SUSTAINABILITY REPORT2017

Avoidance: Less is more

As little packaging material as possible; as much as necessary. This guiding principle has defined the design and type of all packaging at Tchibo since 2015. With this in mind, we work to minimise the use of paper, as well as disposable packaging such as takeaway coffee cups and shopping bags.

Paper: digital instead of print

As part of our Logistics Roadmap 2020, we are progres­sively shifting to digital documents in our delivery documen­tation, for both B2B and B2C customers. For deliv­eries to our business partners and Tchibo shops, we have done without paper delivery documents since 2015, and even our private distance-selling customers only receive a printed invoice if they expressly request one. If the shipping address differs from the billing address, customers also receive the invoice by email instead of by post. We also primarily provide user manuals online, as long as they contain exclu­sively non-legal infor­mation.

Reusable cups: nice to see you again!

“Reusable before disposable” is the guideline in our Tchibo coffee bars. We mainly serve coffee special­ities and hot beverages in reusable porcelain tableware, and only provide coffee in disposable takeaway cups if customers specif­i­cally ask for them. We want to further reduce the share of disposable cups and, since August 2015, have given customers the option of getting refills in their own reusable cups, always taking safe hygiene standards into account, of course.




In 2016, we took further steps to reduce the plastic and paper waste generated by disposable cups. We proac­tively address our customers by selling attrac­tively priced reusable cups in a variety of designs and made from various materials; this also allows people who have forgotten their own cup to enjoy their coffee in an environ­men­tally friendly way. The dishwasher-proof cups made of recyclable materials can be cleaned at home and brought back for buying refills. We reward this contri­bution to conserving resources with a 10-cent discount on the beverage. Of course, the discount also applies when refilling cups from other vendors.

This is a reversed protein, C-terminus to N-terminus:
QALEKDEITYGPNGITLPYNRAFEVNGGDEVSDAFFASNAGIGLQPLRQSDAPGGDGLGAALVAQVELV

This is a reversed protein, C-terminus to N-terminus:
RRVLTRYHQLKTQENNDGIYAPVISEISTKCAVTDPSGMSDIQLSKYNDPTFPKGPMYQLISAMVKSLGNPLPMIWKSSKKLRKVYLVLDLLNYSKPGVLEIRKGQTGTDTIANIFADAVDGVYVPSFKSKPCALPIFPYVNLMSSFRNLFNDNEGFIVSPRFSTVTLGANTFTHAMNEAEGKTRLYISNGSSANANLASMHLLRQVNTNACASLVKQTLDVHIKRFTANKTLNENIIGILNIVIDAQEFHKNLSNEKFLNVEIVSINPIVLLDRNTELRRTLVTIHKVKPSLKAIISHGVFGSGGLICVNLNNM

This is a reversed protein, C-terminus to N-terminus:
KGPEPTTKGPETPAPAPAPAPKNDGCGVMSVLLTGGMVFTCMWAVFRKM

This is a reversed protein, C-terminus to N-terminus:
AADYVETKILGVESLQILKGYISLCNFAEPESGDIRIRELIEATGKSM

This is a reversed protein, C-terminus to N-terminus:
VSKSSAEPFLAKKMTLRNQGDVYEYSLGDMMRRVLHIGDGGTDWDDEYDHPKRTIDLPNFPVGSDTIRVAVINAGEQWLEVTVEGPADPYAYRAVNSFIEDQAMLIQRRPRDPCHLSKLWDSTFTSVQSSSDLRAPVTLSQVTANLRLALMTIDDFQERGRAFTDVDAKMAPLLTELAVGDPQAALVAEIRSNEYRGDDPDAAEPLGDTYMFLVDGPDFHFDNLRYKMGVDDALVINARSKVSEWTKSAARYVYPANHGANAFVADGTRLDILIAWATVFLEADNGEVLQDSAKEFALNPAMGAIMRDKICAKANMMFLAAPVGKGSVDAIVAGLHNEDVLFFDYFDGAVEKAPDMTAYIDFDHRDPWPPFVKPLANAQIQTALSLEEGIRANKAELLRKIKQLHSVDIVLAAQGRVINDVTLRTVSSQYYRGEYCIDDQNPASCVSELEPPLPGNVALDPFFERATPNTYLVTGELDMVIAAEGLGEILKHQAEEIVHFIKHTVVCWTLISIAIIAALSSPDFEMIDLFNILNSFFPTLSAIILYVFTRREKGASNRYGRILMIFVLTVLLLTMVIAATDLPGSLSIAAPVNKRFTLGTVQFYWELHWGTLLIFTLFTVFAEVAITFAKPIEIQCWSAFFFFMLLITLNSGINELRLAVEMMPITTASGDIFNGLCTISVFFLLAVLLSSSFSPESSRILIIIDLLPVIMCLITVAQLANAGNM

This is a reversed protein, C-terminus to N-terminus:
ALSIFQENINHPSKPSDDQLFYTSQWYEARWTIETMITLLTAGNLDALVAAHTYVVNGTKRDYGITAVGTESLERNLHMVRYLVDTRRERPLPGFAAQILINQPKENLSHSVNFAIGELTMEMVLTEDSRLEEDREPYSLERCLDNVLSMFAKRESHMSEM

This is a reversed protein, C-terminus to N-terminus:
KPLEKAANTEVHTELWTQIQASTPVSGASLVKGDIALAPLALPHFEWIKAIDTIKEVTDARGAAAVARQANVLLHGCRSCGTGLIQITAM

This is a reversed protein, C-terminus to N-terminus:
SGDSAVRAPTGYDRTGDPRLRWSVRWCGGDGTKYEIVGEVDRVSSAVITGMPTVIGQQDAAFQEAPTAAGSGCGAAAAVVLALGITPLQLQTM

To further raise customer awareness of the problem of disposable cups, in September 2017 we installed a temporary instal­lation made of disposable coffee cups in downtown Hamburg, and gave away Tchibo reusable cups. We also shot a YouTube clip on the topic, which has already been viewed more than three million times.

To establish a systematic use of reusable cups, we are partic­i­pating in the Kehrwieder-Becher initiative to promote reusable cups in Hamburg city centre, and in similar initia­tives in Munich, Berlin, and the German federal state of Hesse. 

Disposable shopping bags: better to avoid than sell

In 2015, business associ­a­tions in Germany and Austria signed voluntary agree­ments to no longer offer plastic bags free of charge. We joined this initiative, and stopped giving out free disposable plastic bags in Germany as of January 2016. The move was a success: As a result, the number of free plastic bags given out at Tchibo shops in Germany fell by nearly 90 % in 2016 and remained stable in 2017. Customers have the alter­native of buying a range of high-quality reusable bags, which we further expanded in 2017. If required, we sell disposable bags for 20 cents.